LESS than six months before the official end of World War II headlines were made in Melbourne when thieves fatally fell out during a robbery at Mount Martha.
The “mastermind” behind the robbery at the Maryport guest house in Lempriere Avenue, 18-year-old Kevin Albert Joiner, had outlined his plan to his two accomplices during an afternoon meeting in a Burke Street cafe.
On 17 April 1945 – the war ended on 2 September – Joiner recruited Thomas Charles Clarke, 29, a soldier, and a 14-year-old youth (identified only as “Harris”, to rob his previous employers, James Eric Dowdle and family.
After arming himself with a loaded .45 calibre revolver and spare ammunition, Joiner and the others caught the 6.10pm train to Frankston and then a bus to Mount Martha
Details of the robbery and subsequent criminal trial are contained in records released on New Year’s Day (1 January), by the Public Record Office Victoria.
The records show that the robbery appeared to go to plan, except that Joiner distrusted his older companion.
Evidence given at Joiner’s trial shows that the trio went to the rear of Maryport, where Joiner opened the kitchen door and entered the house.
Holding the gun in his right hand, he came back out and told his two companions to come in.
There was a light in one of the rooms next to the bedroom they were ransacking, and they could hear people speaking.
Undeterred, they collected jewellery, clothing and cases, with Joiner all the time holding the loaded revolver in his right hand.
He reportedly said this was necessary as if the Dowdles saw him he would have had to shoot them as they knew him.
Joiner testified that Clarke was nervous while in the house and he decided to shoot him as he thought he may tell the police.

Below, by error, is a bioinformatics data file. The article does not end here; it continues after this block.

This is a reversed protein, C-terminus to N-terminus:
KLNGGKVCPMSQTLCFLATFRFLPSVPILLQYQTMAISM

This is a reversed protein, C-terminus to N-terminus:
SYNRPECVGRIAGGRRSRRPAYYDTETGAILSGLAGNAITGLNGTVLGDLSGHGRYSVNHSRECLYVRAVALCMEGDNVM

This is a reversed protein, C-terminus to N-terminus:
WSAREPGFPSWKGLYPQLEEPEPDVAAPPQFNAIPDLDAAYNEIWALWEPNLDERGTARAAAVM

Within a moment of the thieves leaving the house Joiner suggested Clarke join him to see if a bus was coming but, when they arrived near some scrub, Joiner shot Clarke in the left side at point blank range. The injured Clarke ran, and Joiner fired again, bringing him down in some scrub. Joiner followed and placed the revolver at the back of his neck and shot him.
As startling as it was, the robbery and Joiner’s eventual death sentence had a grisly sequel.
With his death sentence commuted to life in Pentridge prison, Joiner again made headlines in 1952 by attempting to escape with Maxwell Carl Skinner.
However, Joiner, then 26, was shot by a warder and died, never making it free of the Pentridge prison walls.
The records of the would-be prison escapee Kevin Joiner and first mafia murder in Victoria among the annual New Year’s Day files opened this year by Public Record Office Victoria.
Director and keeper of public records, Justine Heazlewood, says that the records provide researchers, historians, writers and genealogists a window into Victoria’s past.
“The year 1945 was a truly historic year marking the end of World War II. What many of these records provide is a history of what was happening in Victoria around that time. From murder to midwifes in training, there’s a lot to be learned by delving into these files.”
Keith Platt, with research by Tara Oldfield